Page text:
"13. In view of the aforesaid legal position, this Court is of the view that the objections raised by the learned counsel for the Respondent are maintainable and sustainable. Not only because no such objections have been pleaded and raised before this Court either in the Statement of Objections or otherwise in the reply to the notice served by the petitioner on the respondent seeking an appointment of the Arbitrator, but also in view of the recent amendment in law by insertion of sub-sections (6-A) and (6-B) in Section 11 of the Act, which only confers positive and over-riding powers upon this Court but also at the same time an obligation to confine their examination of the existence of a valid Arbitration Agreement between the parties and to see that the arbitration proceedings are unnecessarily delayed on the basis of such technical objections.

14. The failure on the part of the Respondent-Company itself to take the petitioner through the arbitration proceedings to the ICA, now does entitle it to raise this objection at the fag end after eight years of pendency of the present application before this Court under Section 11 of the Act and it can be inferred therefore that the said procedure agreed between the parties to approach ICA had failed and which itself has largely defeated the very purpose of expeditious disposal of the disputes through the mechanism of Alternative Dispute Resolution (ADR) provided under the Act and agreed to by the parties.

15. Sub-sections (6-A) and (6-B) now only mandate the Court while dealing with application filed under Section 11 of the Act to confine its examination to the existence of a valid Arbitration Agreement which undisputedly exists in the present case and thus, the jurisdiction of this Court to appoint the Arbitrator in view of agreed Arbitration Agreement is ousted at all. The failure of parties to appoint ICA or any other Arbitrator through the Institution of Indian Arbitration Centre can certainly be construed to be the failure of the parties, enabling any one of them to apply to this Court under Section 11(6) of the Act. Therefore, the said objection of the Respondent-Company deserves to be over-ruled and this Court is of the opinion that this Court has the jurisdiction to appoint the Arbitrator under Section 11 of the Act in the present case, at this stage.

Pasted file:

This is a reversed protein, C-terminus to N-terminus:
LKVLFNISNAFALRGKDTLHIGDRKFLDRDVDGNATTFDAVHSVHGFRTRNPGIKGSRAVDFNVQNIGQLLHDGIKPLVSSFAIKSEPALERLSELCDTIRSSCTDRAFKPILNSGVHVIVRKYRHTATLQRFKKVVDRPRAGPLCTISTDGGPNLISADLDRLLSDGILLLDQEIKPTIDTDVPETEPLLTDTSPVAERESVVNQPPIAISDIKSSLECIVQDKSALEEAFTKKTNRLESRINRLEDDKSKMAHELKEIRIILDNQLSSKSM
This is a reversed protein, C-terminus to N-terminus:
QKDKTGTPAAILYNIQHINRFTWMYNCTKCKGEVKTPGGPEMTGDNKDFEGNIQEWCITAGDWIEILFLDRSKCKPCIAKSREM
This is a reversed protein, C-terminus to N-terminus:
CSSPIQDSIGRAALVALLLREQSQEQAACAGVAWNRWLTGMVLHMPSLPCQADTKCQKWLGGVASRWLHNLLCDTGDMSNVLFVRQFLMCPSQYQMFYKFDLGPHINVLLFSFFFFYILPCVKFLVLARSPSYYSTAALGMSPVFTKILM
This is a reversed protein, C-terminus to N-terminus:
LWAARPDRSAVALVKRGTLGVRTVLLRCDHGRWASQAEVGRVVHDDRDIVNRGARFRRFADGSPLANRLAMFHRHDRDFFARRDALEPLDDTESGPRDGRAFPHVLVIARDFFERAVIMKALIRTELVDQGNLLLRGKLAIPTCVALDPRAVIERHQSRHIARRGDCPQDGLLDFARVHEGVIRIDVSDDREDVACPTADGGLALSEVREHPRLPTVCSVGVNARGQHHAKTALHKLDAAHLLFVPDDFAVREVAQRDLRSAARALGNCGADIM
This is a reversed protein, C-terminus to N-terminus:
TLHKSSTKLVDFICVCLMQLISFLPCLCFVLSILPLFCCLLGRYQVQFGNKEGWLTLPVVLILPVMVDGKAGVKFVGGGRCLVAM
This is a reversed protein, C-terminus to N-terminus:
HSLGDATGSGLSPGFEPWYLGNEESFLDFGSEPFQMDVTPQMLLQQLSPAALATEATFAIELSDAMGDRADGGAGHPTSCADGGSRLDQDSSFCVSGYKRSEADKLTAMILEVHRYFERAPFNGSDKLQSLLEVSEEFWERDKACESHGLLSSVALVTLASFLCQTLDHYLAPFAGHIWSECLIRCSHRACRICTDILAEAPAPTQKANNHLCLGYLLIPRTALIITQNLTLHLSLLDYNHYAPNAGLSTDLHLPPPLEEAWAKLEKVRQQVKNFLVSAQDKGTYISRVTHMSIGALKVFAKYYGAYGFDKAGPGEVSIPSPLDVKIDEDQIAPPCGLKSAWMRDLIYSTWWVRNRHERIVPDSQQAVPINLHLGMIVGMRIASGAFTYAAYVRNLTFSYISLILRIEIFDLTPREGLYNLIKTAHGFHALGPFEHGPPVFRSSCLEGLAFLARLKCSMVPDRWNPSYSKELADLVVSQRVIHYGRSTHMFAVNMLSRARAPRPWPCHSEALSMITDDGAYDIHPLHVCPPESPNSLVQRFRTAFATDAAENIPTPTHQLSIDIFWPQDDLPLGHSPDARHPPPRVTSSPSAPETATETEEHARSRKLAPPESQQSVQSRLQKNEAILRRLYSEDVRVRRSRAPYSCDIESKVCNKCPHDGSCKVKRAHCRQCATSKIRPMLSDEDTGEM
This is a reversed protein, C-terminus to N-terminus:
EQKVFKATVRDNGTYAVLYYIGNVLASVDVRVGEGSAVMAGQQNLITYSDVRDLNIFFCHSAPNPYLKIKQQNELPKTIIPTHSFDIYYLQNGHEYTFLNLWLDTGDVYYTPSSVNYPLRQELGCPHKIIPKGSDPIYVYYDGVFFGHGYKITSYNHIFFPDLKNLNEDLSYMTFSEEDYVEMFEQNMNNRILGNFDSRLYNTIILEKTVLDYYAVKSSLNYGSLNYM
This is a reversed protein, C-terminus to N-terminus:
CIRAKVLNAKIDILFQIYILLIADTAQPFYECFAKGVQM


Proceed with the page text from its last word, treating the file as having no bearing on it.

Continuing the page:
16. The judgments relied upon by the learned counsel for Respondent on the provisions as they existed prior to the amendment of Act No.3 of 2016 w.e.f. 23.10.2015 are therefore of no help to the Respondent-Company. Those judgments only delineate that the procedure agreed upon between the parties for appointment of Arbitrator should be followed. That legal position, even if held applicable in the present case, has exhausted itself and the agreed mode of approaching the Indian Council of Arbitration at this belated stage is an option for which this Court should either relegate the parties or refuse to appoint Arbitrator under Section 11(6) of the Act. Moreover, the amendment in law removes the rigour of those precedents".

7. Accordingly, this Court is of the opinion that in the present case also, an Arbitrator deserves to be appointed to resolve the dispute between the parties.

8. Both the learned counsels have fairly agreed to the appointment of a Retired District Judge, namely, Mr. Somaraju to act as an Arbitrator to resolve

Please Login To View The Full Judgment!
the dispute between the parties under the provisions of the Arbitration and Conciliation Act, 1996, as per the Rules governing the Arbitration Centre at Bangalore. 9. Accordingly, this petition under Section 11 of the Act is disposed of by appointing Mr. Somaraju, Retired District Judge, to enter into the said reference of Arbitration and act as an Arbitrator in the present case in the Arbitration Centre, Bengaluru, as per the Rules governing in the said Arbitration Centre. 10. A copy of this order be sent to the Arbitration Centre, Khanija Bhavan, Bengaluru, for proceeding further in the matter, on administrative side and also to Mr. Somaraju, on the address available with the said Arbitration Centre, Bengaluru.